13 November 2005

Embedded Energy Metric

Using thermodynamic laws it is usually fairly straightforward to analyze the efficiency of various systems of turning energy (more properly termed exergy) into work or heat. E.g. we can compare the ability of a heat pump next to electric resistance heaters to transform electricity into space heat. However it's often necessary to slide-slip away from the issue of the initial energy investment required to produce a baseboard heater compared to a heat pump because the data are proprietary or simply not gathered.

This energy investment in a product is known as the embedded energy. It is equivalent of capital investment in the money dimension. For example, in order to compare wind turbines to a combined-cycle thermal-electricity plant we should compare not only the CO2 offset by using wind rather than natural gas fuel to produce electricity but also the energy invested in the construction of the infrastructure as well. The steel and concrete in a wind turbine has an associated energy and CO2 production embedded into it during its manufacture. This embedded energy must be amortized over the lifespan of the turbine in order to properly determine the CO2 emissions that are offset.

The trick is how to determine the embedded energy in a product with adequate accuracy? To a certain extent this issue has stalled my investigation into the use of anerobic bioreactors to produce biogas from crop waste along with difficulties finding data on reaction rates as a function of temperature. Well, this being the blogosphere, an order of magnitude calculation on the back of an envelope should suffice. My thought is that if I could establish a metric for some common materials then I could simply estimate the embedded energy based on the mass of material in a product. The embedded energy problem is potentially simplified but it still remains challenging. Just try to find the mass of an air conditioner on a vendor's webpage, for example.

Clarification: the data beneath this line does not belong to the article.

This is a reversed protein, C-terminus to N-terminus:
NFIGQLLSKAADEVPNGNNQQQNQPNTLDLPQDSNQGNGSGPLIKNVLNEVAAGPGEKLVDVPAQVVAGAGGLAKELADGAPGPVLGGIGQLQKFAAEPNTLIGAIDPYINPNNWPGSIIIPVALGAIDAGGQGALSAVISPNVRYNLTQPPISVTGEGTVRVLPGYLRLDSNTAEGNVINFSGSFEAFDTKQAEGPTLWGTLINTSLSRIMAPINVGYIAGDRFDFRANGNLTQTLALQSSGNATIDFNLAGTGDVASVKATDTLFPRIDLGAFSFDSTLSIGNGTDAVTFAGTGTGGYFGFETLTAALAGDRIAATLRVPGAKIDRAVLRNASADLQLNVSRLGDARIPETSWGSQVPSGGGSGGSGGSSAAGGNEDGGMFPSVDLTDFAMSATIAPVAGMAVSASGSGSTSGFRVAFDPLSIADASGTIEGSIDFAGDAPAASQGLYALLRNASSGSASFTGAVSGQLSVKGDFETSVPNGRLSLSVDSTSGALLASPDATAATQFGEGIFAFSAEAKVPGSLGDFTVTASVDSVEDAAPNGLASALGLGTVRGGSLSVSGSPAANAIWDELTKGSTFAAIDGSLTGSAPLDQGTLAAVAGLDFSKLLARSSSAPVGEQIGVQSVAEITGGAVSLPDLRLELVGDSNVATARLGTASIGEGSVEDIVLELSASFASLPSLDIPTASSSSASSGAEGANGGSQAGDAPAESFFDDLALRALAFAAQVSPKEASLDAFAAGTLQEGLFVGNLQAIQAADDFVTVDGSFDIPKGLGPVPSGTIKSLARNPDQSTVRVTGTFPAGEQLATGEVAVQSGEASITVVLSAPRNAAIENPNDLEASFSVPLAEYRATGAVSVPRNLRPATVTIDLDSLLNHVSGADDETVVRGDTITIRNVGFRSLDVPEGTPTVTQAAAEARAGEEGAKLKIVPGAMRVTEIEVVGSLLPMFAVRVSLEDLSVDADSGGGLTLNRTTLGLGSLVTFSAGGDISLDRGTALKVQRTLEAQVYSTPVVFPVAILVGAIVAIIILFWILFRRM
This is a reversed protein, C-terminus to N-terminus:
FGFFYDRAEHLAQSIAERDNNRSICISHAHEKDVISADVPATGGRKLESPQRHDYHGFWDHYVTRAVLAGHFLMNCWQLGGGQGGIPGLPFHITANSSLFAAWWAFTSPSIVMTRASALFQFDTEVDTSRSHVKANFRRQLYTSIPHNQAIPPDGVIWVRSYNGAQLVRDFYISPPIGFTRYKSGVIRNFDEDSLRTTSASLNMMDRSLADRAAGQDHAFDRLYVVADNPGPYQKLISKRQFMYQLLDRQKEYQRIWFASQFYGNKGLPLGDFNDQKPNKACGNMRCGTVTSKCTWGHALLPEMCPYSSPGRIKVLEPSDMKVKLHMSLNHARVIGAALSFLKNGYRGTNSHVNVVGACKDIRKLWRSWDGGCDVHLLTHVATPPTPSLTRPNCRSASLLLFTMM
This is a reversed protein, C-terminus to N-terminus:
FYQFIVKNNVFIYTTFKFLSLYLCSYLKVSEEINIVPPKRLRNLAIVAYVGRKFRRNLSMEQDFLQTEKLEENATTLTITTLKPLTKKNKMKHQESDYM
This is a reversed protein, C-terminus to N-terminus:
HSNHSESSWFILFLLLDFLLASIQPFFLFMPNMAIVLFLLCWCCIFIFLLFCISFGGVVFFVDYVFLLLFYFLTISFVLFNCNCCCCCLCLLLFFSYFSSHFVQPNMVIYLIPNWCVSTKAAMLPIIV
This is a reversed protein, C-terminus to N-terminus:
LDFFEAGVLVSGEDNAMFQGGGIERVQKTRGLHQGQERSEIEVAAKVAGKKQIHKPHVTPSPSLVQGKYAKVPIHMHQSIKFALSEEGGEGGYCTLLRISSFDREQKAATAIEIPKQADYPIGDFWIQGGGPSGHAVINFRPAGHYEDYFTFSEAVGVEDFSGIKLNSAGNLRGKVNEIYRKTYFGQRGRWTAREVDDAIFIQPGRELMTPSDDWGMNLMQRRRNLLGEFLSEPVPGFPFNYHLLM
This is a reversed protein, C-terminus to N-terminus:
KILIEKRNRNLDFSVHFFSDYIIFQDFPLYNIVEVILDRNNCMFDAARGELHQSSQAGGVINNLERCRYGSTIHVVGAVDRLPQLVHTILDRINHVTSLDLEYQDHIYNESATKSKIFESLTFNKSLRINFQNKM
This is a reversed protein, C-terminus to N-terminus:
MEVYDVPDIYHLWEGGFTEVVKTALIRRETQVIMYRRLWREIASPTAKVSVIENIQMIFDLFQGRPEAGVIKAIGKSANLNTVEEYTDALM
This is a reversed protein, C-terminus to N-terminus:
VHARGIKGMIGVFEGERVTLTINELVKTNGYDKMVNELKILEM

As a rough measure every material in the energy world can be subdivided into the following categories:
  • Steel
  • Aluminium
  • Copper
  • Plastic (polyethylene)
  • Silicon
  • Concrete
While these are certainly broad categories I am only searching for an order of magnitude metric. It's worth noting that some of these items, namely aluminium, steel and concrete have an associated CO2 production associated with them through reaction with carbon in addition to the basic energy inputs.

Rather than try to determine the energy embedded in a particular alloy I am hoping that StatsCan will have industry-wide figures for both production and energy consumption which will result in a more inclusive result. Hopefully I will be able to arrive at a reasonable set of metrics by the end of the week. Of course it would be desirable to actually check the results. Most likely there will be a need to introduce a fudge factor to account for the transformation of sheet steel into an automobile.


bjorn said...

did you ever work out the embedded energy for those materials?

bjorn said...

did you ever work out the embedded energy for those materials?


Robert McLeod said...

No, it ended up looking more like a master's level project.

erik said...

As far as the amount of embedded energy hidden in the materials that interest you, I should be glad if you could a glance at the adress :http://www.greenhouse.gov.au/yourhome/technical/fs31.htm. Tell me what you honestly think about it.

erik said...

You could, for instance, find the amount of embedded energy in materials that interest you at the following adress (by the way, sorry if the last message was beheaded):

Have a good day.

erik said...

Sorry, Robert. It seems to occur each time I'm sticking an adress.So shall I, this time, cut it into pieces :


I hope you'll find interesting thinks; I'm myself involved in the measure and the reduction of embodied energy in the field of building and civil engineering.